Current practice in diagnosis and treatment of growth hormone deficiency in childhood: A survey from Turkey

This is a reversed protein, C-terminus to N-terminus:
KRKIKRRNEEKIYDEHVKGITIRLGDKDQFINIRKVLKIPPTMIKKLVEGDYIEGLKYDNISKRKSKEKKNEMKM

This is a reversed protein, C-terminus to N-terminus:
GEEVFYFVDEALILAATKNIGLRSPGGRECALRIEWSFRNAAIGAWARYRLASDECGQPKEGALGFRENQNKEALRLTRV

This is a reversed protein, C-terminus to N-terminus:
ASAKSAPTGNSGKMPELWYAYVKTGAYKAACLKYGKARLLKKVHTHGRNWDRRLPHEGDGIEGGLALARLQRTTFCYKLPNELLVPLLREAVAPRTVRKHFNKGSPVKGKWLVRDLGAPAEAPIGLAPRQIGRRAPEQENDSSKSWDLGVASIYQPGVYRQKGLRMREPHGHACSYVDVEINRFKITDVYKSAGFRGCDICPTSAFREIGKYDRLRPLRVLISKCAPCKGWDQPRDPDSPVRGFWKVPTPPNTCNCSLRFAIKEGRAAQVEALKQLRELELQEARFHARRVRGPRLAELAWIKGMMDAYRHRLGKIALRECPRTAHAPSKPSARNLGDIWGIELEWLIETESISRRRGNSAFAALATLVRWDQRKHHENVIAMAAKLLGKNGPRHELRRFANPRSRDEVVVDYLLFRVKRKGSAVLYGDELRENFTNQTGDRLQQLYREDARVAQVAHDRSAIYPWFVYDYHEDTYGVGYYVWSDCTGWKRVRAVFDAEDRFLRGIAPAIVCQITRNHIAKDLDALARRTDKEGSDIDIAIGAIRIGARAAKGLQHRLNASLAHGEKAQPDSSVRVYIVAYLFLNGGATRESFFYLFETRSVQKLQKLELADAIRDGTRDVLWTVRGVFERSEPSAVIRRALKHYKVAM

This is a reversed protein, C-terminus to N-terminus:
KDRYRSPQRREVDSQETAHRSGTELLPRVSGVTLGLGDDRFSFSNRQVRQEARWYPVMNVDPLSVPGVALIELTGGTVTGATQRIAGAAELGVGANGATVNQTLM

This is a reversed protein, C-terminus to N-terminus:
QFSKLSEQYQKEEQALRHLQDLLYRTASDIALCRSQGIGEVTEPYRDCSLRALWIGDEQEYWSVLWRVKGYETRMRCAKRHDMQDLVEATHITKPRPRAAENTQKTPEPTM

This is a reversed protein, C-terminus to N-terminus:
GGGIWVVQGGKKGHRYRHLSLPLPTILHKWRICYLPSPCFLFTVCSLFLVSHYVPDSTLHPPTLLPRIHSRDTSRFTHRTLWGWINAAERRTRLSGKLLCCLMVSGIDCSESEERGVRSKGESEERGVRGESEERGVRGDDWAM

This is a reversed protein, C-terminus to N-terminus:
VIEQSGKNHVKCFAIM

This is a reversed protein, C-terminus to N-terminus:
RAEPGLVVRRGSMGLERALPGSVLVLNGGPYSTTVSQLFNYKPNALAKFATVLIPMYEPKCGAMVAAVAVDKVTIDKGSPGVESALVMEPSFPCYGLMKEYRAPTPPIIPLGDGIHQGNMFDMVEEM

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Objective: Approaches to diagnosis and treatment of growth hormone deficiency (GHD) in children vary among countries and even among centers in the same country. This survey, aiming to facilitate the process of preparing the new consensus on GHD by the Turkish Pediatric Endocrinology and Diabetes Society, was designed to evaluate the current practices in diagnosis and treatment of GHD in different centers in Turkey. Methods: A questionnaire covering relevant items for diagnosis and treatment of GHD was sent out to all pediatric endocrinology centers. Results: Twenty-four centers returned the questionnaire. The most frequently used GH stimulation test was L-dopa, followed by clonidine. Eighteen centers used a GH cut-off value of 10 ng/mL for the diagnosis of GHD; this value was 7 ng/mL in 4 centers and 5 ng/mL in 2 centers. The most frequently used assay was immunochemiluminescence for determination of GH, insulin-like growth factor-1 and insulin-like growth factor binding protein-3 concentrations. Sex steroid priming in both sexes was used by 19 centers. The most frequently used starting dose of recombinant human GH (rhGH) in prepubertal children was 0.025-0.030 mg/kg/day and 0.030-0.035 mg/kg/day in pubertal children. Growth velocity was used in the evaluation for growth response to rhGH therapy in all centers. Anthropometric measurements of patients every 3-6 months, fasting blood glucose, bone age and thyroid panel evaluation were used by all centers at follow-up. Main indications for cessation of therapy were decreased height velocity and advanced bone age. Fourteen centers used combined treatment (rhGH and gonadotropin-releasing analogues) to increase final height. Conclusion: Although conformity was found among centers in Turkey in current practice, it is very important to update guideline statements and to modify, if needed, the approach to GHD over time in accordance with new evidence-based clinical studies. © Journal of Clinical Research in Pediatric Endocrinology.